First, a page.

The past couple weeks offer insight into exactly how aggressive Microsoft’s intentions are. Sure, the Xbox Series X is exciting, but one of the fastest growing segments of the tech titan’s revenue is in the cloud – Azure specifically. This week, the Ignite conference offered Microsoft the spotlight, and the Redmond-based firm is swinging for the fences with a number of exciting announcements.
On Tuesday, Microsoft launched Azure Communications Services, a shot across the collective bow of Amazon and Google, and aimed and getting the better of MessageBird in addition to Twilio.
“We see rich communication experiences – enabled by voice, video, chat, and SMS – continuing to be an integral part in how businesses connect with their customers across devices and platforms,” noted Scott Van Vliet, Microsoft’s corporate vice president for intelligent communication.
Also joining the headlines on Tuesday was the reveal of Azure Orbital to connect satellites directly to its cloud network. Viasat, Kongsberg Satellite Services, Amergint and Kratos have signed as partners to deliver the service. Microsoft is providing a number of customers early access to the service with a “private preview” to showcase its ability to support disparate and remote data centers.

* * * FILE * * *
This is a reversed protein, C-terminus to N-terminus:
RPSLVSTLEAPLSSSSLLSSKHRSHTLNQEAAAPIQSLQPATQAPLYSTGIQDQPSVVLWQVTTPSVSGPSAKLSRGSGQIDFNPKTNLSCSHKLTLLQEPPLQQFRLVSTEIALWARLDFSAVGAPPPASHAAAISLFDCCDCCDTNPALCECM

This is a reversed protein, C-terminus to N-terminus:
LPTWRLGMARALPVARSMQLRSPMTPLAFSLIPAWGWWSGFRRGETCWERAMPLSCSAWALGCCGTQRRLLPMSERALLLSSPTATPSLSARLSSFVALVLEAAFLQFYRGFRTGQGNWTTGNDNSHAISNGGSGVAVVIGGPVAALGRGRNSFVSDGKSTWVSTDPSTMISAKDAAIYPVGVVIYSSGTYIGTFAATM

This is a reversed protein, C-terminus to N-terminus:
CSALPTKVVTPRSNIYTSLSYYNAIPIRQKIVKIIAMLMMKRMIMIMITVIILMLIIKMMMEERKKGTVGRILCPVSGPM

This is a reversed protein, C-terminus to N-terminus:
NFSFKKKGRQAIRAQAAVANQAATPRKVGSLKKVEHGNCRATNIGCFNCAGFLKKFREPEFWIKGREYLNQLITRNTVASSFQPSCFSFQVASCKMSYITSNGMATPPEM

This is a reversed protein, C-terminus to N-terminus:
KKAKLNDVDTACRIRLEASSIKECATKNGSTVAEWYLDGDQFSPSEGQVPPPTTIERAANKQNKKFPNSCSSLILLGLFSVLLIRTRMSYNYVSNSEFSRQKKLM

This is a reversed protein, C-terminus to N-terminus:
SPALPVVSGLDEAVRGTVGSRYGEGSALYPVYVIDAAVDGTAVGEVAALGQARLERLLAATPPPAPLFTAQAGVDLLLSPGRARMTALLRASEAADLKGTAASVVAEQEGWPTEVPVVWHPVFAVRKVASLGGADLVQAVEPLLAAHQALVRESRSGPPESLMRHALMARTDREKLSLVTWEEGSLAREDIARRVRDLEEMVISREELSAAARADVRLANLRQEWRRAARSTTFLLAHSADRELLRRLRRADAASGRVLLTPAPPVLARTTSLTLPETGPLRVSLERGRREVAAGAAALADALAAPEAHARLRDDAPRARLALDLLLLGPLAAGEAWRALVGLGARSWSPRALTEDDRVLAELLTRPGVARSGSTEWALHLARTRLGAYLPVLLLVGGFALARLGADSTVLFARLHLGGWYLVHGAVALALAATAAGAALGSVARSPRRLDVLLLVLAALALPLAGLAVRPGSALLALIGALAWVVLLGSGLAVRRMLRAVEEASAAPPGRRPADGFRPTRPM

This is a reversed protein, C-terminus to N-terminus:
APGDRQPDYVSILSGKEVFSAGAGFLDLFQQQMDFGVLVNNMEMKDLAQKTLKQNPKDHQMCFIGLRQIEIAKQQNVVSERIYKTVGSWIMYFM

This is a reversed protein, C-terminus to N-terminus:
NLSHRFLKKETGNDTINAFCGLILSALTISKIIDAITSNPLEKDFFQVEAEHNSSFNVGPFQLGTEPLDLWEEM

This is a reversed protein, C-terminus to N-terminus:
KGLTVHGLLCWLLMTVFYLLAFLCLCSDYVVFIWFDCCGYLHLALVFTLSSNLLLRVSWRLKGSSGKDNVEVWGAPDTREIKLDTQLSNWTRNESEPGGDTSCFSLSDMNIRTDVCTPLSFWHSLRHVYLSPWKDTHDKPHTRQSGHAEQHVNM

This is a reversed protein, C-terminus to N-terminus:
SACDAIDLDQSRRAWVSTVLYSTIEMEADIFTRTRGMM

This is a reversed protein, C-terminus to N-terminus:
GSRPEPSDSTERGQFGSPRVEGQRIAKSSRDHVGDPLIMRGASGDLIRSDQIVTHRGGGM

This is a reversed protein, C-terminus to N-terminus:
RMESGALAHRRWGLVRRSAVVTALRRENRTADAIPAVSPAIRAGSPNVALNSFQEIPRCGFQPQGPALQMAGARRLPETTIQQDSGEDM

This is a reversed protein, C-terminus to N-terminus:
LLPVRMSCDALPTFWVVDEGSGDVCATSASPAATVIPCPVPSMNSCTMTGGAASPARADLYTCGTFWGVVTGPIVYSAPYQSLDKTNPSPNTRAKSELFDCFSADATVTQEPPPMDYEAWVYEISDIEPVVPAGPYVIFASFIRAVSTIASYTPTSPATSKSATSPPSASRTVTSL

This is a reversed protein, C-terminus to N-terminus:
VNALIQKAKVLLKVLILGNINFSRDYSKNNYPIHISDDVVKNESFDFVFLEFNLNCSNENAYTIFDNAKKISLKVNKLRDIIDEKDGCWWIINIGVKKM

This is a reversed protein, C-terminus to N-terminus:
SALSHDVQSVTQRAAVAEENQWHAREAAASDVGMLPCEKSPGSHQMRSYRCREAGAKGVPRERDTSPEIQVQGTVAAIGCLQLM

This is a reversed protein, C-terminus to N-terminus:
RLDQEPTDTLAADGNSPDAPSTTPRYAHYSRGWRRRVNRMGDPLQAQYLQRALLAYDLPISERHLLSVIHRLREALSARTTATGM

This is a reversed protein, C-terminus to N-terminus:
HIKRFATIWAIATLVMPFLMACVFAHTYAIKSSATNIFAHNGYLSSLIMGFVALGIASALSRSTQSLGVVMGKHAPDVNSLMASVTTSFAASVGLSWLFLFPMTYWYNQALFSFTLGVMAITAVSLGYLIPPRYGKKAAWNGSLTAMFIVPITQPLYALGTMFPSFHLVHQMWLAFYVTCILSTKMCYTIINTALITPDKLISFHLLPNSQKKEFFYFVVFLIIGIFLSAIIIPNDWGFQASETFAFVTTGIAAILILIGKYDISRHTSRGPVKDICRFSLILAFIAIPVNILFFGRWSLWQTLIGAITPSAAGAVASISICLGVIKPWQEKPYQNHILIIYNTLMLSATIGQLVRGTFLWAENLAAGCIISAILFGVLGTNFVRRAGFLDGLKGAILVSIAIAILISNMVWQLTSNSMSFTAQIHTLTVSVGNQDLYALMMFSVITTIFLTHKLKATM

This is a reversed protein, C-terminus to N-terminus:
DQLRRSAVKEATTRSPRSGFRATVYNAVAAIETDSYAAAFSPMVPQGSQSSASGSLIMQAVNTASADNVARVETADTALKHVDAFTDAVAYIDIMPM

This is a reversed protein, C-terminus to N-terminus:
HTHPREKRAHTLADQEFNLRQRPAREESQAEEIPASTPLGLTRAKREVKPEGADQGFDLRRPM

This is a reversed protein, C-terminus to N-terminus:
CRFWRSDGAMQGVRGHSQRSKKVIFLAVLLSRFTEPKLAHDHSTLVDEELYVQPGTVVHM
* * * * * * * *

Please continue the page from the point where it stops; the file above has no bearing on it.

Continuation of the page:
In August, Microsoft earned FCC permission to complete proof-of-concept – nearly two years after the AWS Ground Station release.
Principal Product Manager at Microsoft explained in a company blog post, “The cloud is central to both modern communications scenarios for remote operations and the gathering, processing, and distributing the tremendous amounts of data from space.”
The Cloud Wars are not new, and the stakes continue to rise. Azure is an embedded fixture in the cloud services market with nearly 20 percent market share, staring up at AWS with 45 percent. Amazon holds the poll position, but with cloud demand showing no signs of slowing down the race won’t be determined until we see a checkered flag.
Edited by Maurice Nagle